|Jan/Feb 2003 • Poetry • Special Feature|
The Album of Good
Inside the dusty album is who I am,
what people will see.
My heritage lives on every page.
The picture of me in Mom's flowerbed:
I was three and had ripped apart her
chrysanthemums. How angry she was, but how
she laughed when she took my picture.
The one of Dad and me in that raggedy, over-stuffed chair,
our heads bent in some kind of conspiracy. We dialed the massive
black telephone to talk with Grandma and Grandpa. I was ten.
Their voices crackled like bits of the china plate I broke that October.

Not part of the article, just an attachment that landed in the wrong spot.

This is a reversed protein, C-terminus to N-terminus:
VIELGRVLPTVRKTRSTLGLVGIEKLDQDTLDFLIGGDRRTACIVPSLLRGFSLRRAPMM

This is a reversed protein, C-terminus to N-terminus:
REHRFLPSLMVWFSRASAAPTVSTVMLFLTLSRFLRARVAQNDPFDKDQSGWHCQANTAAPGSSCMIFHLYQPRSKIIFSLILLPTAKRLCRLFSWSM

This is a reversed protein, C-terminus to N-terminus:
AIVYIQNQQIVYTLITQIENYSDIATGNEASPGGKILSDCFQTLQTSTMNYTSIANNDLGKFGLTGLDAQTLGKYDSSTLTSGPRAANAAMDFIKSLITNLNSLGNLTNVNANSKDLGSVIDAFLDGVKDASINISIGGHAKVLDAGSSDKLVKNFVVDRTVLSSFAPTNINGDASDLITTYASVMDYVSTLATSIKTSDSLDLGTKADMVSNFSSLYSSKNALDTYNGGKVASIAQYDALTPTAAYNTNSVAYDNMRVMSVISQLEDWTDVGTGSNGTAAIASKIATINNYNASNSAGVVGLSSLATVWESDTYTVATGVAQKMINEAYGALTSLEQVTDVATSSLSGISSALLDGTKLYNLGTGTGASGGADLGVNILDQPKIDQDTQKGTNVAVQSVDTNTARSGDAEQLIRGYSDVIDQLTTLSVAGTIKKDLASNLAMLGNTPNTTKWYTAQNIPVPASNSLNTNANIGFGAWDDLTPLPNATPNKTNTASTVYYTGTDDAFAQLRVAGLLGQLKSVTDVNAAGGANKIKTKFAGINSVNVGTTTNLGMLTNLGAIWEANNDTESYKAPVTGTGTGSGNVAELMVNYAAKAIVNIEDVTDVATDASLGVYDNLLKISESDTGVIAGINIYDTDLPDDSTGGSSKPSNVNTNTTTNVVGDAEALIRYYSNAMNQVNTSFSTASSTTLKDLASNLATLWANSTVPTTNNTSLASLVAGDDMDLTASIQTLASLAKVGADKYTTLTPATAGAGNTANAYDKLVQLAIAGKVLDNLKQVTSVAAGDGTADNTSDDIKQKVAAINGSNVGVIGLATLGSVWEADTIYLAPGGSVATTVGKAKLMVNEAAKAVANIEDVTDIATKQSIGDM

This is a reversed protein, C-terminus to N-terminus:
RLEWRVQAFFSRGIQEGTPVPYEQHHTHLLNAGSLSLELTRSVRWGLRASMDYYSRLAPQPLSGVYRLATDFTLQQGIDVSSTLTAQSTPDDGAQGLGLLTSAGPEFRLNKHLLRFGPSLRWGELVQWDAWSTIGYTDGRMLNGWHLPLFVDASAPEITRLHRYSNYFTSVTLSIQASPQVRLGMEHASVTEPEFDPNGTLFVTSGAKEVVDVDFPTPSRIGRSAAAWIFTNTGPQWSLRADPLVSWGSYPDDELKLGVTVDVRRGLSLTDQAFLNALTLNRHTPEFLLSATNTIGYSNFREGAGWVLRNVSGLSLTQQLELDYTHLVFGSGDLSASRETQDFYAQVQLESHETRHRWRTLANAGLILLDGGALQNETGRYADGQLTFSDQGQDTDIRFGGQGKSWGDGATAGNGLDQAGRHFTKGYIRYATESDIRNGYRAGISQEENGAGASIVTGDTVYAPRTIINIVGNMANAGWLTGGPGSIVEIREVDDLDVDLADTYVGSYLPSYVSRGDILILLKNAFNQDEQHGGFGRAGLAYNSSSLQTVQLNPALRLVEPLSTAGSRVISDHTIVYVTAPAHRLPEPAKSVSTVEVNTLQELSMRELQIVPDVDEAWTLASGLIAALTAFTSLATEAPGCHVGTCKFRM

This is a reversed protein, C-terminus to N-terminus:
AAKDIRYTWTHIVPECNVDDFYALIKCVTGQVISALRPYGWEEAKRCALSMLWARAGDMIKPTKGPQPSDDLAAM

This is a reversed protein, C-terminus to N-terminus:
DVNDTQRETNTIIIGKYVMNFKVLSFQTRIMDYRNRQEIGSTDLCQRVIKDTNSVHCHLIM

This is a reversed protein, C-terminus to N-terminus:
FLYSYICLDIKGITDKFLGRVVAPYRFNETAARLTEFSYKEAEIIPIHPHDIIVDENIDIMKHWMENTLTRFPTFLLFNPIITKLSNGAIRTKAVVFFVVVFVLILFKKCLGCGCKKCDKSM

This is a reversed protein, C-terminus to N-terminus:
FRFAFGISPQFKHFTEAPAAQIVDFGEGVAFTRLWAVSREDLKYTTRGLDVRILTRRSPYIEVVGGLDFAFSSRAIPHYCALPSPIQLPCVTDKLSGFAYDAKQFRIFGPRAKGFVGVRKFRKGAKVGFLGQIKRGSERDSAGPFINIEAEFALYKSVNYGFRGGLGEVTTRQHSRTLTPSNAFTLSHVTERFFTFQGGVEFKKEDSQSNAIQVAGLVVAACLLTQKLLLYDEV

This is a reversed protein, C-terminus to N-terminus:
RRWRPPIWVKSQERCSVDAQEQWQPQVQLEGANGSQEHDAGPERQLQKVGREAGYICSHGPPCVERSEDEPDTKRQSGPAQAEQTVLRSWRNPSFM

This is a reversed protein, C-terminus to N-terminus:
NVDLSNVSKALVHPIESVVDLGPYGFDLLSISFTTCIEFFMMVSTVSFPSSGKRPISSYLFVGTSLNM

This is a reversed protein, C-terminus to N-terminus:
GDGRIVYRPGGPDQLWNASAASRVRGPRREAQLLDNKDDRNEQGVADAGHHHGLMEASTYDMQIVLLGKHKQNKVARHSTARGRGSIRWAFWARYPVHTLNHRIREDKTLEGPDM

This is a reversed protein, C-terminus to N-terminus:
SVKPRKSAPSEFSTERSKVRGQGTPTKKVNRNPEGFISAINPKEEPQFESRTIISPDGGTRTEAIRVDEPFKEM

My high school graduation day: me wearing the ugly red robe
and awkward hat that kept falling off; the little flip of my hair.
My virginity lost to some drunk college boy. I don't remember
his name. The baby would have been seventeen now.
Pictures make you realize how stupid you really were.
I wipe the black leather cover clean,
grateful no one can see my mistakes.